I’m Lovin’ It

We can, in fact, hear the trains from our new apartment, despite the double-paned glass that seemed to block out the sounds when we first visited. They rumble from 5 in the morning until around midnight at night. Laughter, too, from passerby, leaks through the walls. Sean, my new roommate, wants to hang up his giant poster of Japan in the living room and his many calendars in random, illogical places.

None of the shelves in the bookcase are tall enough for our books, so they are crammed horizontally in what is actually a magnificent mahogany-colored bookcase made especially for us by the landlord. There is no storage closet, so our suitcases and bags are lining the long otherwise spectacular foyer. There is almost no natural light in this apartment – my plants will surely die now, for reals. They are lined up atop the large, free television for the moment, barring any other decent place to put them. The move itself was a 2-day effort, executed on days we both worked – trips to Tsurahashi in the morning before work, trips in the evening after work. Classes in between were conducted with swollen muscles and exhausted minds. On Thursday, I sat in seiza on the carpeted classroom floor as my 8 year-olds ran in a circle around me. I considered it “teaching” since they were running in circles, a shape which we’ve discussed before. They didn’t break anything and no parents were watching so in my opinion, the class was a success.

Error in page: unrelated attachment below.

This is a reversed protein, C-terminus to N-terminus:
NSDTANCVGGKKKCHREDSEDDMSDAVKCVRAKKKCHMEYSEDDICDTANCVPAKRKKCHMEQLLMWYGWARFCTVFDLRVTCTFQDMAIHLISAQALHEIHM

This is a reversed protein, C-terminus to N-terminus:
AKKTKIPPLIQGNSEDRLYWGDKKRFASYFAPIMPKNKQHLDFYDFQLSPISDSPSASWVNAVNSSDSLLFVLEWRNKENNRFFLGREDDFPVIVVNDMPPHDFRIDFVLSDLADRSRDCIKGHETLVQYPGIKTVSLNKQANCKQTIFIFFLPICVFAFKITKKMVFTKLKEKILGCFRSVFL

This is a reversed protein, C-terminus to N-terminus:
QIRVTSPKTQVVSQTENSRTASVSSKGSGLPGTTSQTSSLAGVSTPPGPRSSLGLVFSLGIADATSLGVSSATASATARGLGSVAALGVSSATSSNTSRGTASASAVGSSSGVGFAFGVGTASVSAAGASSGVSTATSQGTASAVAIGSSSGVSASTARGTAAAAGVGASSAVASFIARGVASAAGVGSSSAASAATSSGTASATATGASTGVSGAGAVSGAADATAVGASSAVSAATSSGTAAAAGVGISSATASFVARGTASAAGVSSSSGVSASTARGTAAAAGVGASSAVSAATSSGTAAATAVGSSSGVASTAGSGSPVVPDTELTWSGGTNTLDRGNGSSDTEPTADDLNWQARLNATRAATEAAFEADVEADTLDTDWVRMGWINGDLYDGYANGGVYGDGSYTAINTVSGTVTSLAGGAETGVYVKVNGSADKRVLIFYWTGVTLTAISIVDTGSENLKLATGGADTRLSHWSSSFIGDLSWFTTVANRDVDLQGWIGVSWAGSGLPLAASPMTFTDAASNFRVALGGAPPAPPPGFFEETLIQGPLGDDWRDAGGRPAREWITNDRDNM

That said ….

I am lovin’ the new apartment. Lovin’ it, despite the inordinate amount of calendars scattered around the place. I’ve lived alone for 4 and a half years so am no longer used to compromising on decor decisions but have already softened on such things. Besides, Sean is awesome, tall and can reach and lift things. Score! There is space here, rivaling the space of my rent-stabilized palace on Washington Square Park. Sean finally has enough room to practice his karate kicks and I have not only two gas burners but a broad metal countertop on which to cut vegetables. Our furniture is on loan from the landlord – the aforementioned bookcase, the dining table, the two chairs, the coffee table, a squat black leather couch, a hexagonal wooden TV cabinet and a large Toshiba TV/DVD player. We are transfixed – somehow, when sitting on a couch, civilized, Japanese television seems far more compelling. Our miniature rent is paid for the month and we only await the return of our large deposits from Chateau Oji and our fat March paychecks. The rumbling of the trains is hardly upsetting – it is, in fact, comforting. And it is all we hear – neighborly noise is somehow voided. Cloaked indoors, without fear of my neighbors’ judgment, I now sing along to “Faithfully,” by Journey.

The Perry-liciousness of this selection will not be questioned.


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